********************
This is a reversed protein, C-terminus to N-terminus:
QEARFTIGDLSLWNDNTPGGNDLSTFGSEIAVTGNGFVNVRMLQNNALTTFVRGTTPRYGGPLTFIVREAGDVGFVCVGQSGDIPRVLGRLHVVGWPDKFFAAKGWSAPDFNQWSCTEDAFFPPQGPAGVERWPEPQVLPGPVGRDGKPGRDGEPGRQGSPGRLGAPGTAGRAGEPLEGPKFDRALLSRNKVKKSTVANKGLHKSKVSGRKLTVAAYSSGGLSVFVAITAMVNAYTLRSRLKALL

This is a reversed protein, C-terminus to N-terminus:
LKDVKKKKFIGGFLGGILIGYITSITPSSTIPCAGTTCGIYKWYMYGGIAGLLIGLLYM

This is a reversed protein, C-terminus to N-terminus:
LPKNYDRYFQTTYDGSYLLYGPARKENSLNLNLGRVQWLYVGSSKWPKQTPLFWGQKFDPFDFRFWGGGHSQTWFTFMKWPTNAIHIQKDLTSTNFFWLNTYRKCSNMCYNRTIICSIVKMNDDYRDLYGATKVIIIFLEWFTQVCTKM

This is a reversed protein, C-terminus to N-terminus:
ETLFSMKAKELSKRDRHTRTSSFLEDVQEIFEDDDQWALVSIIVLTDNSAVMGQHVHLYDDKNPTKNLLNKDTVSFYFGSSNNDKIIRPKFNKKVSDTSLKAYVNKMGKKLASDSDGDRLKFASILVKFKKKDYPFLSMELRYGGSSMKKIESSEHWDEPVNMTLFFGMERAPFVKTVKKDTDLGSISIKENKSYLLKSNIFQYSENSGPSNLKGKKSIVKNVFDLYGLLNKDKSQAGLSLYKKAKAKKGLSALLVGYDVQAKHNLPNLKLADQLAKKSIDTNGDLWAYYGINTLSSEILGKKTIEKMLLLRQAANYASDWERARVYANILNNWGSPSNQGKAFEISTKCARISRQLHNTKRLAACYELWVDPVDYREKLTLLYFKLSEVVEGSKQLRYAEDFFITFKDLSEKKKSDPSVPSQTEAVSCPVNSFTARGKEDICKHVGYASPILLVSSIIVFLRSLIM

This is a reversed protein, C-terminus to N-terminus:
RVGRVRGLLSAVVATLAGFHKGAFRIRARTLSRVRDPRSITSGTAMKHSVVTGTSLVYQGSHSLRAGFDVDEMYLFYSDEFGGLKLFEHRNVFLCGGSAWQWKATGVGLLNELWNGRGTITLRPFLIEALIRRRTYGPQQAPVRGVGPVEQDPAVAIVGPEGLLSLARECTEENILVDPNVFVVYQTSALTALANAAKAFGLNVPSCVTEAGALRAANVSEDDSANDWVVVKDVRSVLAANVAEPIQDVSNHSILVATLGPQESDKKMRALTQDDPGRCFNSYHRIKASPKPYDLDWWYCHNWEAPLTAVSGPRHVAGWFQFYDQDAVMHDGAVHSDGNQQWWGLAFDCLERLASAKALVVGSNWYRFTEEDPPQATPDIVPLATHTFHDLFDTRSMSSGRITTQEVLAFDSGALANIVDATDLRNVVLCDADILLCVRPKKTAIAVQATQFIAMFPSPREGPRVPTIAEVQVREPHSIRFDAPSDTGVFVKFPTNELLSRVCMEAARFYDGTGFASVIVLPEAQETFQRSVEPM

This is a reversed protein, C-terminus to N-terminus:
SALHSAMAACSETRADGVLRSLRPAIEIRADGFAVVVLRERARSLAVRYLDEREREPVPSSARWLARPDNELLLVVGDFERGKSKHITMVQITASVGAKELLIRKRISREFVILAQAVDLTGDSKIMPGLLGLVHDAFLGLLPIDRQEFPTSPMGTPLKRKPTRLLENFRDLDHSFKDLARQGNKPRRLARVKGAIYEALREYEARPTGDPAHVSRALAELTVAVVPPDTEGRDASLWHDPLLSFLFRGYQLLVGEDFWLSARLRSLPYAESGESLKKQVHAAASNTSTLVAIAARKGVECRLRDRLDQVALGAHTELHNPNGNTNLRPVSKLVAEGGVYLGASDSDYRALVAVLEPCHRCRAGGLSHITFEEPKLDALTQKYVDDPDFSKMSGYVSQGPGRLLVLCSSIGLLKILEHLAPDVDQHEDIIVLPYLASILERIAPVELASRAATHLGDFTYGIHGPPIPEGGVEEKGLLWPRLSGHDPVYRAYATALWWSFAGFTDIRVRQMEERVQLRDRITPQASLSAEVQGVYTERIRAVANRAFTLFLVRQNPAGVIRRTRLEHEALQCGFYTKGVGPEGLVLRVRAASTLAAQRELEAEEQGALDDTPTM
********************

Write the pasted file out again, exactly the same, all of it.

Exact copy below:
This is a reversed protein, C-terminus to N-terminus:
QEARFTIGDLSLWNDNTPGGNDLSTFGSEIAVTGNGFVNVRMLQNNALTTFVRGTTPRYGGPLTFIVREAGDVGFVCVGQSGDIPRVLGRLHVVGWPDKFFAAKGWSAPDFNQWSCTEDAFFPPQGPAGVERWPEPQVLPGPVGRDGKPGRDGEPGRQGSPGRLGAPGTAGRAGEPLEGPKFDRALLSRNKVKKSTVANKGLHKSKVSGRKLTVAAYSSGGLSVFVAITAMVNAYTLRSRLKALL

This is a reversed protein, C-terminus to N-terminus:
LKDVKKKKFIGGFLGGILIGYITSITPSSTIPCAGTTCGIYKWYMYGGIAGLLIGLLYM

This is a reversed protein, C-terminus to N-terminus:
LPKNYDRYFQTTYDGSYLLYGPARKENSLNLNLGRVQWLYVGSSKWPKQTPLFWGQKFDPFDFRFWGGGHSQTWFTFMKWPTNAIHIQKDLTSTNFFWLNTYRKCSNMCYNRTIICSIVKMNDDYRDLYGATKVIIIFLEWFTQVCTKM

This is a reversed protein, C-terminus to N-terminus:
ETLFSMKAKELSKRDRHTRTSSFLEDVQEIFEDDDQWALVSIIVLTDNSAVMGQHVHLYDDKNPTKNLLNKDTVSFYFGSSNNDKIIRPKFNKKVSDTSLKAYVNKMGKKLASDSDGDRLKFASILVKFKKKDYPFLSMELRYGGSSMKKIESSEHWDEPVNMTLFFGMERAPFVKTVKKDTDLGSISIKENKSYLLKSNIFQYSENSGPSNLKGKKSIVKNVFDLYGLLNKDKSQAGLSLYKKAKAKKGLSALLVGYDVQAKHNLPNLKLADQLAKKSIDTNGDLWAYYGINTLSSEILGKKTIEKMLLLRQAANYASDWERARVYANILNNWGSPSNQGKAFEISTKCARISRQLHNTKRLAACYELWVDPVDYREKLTLLYFKLSEVVEGSKQLRYAEDFFITFKDLSEKKKSDPSVPSQTEAVSCPVNSFTARGKEDICKHVGYASPILLVSSIIVFLRSLIM

This is a reversed protein, C-terminus to N-terminus:
RVGRVRGLLSAVVATLAGFHKGAFRIRARTLSRVRDPRSITSGTAMKHSVVTGTSLVYQGSHSLRAGFDVDEMYLFYSDEFGGLKLFEHRNVFLCGGSAWQWKATGVGLLNELWNGRGTITLRPFLIEALIRRRTYGPQQAPVRGVGPVEQDPAVAIVGPEGLLSLARECTEENILVDPNVFVVYQTSALTALANAAKAFGLNVPSCVTEAGALRAANVSEDDSANDWVVVKDVRSVLAANVAEPIQDVSNHSILVATLGPQESDKKMRALTQDDPGRCFNSYHRIKASPKPYDLDWWYCHNWEAPLTAVSGPRHVAGWFQFYDQDAVMHDGAVHSDGNQQWWGLAFDCLERLASAKALVVGSNWYRFTEEDPPQATPDIVPLATHTFHDLFDTRSMSSGRITTQEVLAFDSGALANIVDATDLRNVVLCDADILLCVRPKKTAIAVQATQFIAMFPSPREGPRVPTIAEVQVREPHSIRFDAPSDTGVFVKFPTNELLSRVCMEAARFYDGTGFASVIVLPEAQETFQRSVEPM

This is a reversed protein, C-terminus to N-terminus:
SALHSAMAACSETRADGVLRSLRPAIEIRADGFAVVVLRERARSLAVRYLDEREREPVPSSARWLARPDNELLLVVGDFERGKSKHITMVQITASVGAKELLIRKRISREFVILAQAVDLTGDSKIMPGLLGLVHDAFLGLLPIDRQEFPTSPMGTPLKRKPTRLLENFRDLDHSFKDLARQGNKPRRLARVKGAIYEALREYEARPTGDPAHVSRALAELTVAVVPPDTEGRDASLWHDPLLSFLFRGYQLLVGEDFWLSARLRSLPYAESGESLKKQVHAAASNTSTLVAIAARKGVECRLRDRLDQVALGAHTELHNPNGNTNLRPVSKLVAEGGVYLGASDSDYRALVAVLEPCHRCRAGGLSHITFEEPKLDALTQKYVDDPDFSKMSGYVSQGPGRLLVLCSSIGLLKILEHLAPDVDQHEDIIVLPYLASILERIAPVELASRAATHLGDFTYGIHGPPIPEGGVEEKGLLWPRLSGHDPVYRAYATALWWSFAGFTDIRVRQMEERVQLRDRITPQASLSAEVQGVYTERIRAVANRAFTLFLVRQNPAGVIRRTRLEHEALQCGFYTKGVGPEGLVLRVRAASTLAAQRELEAEEQGALDDTPTM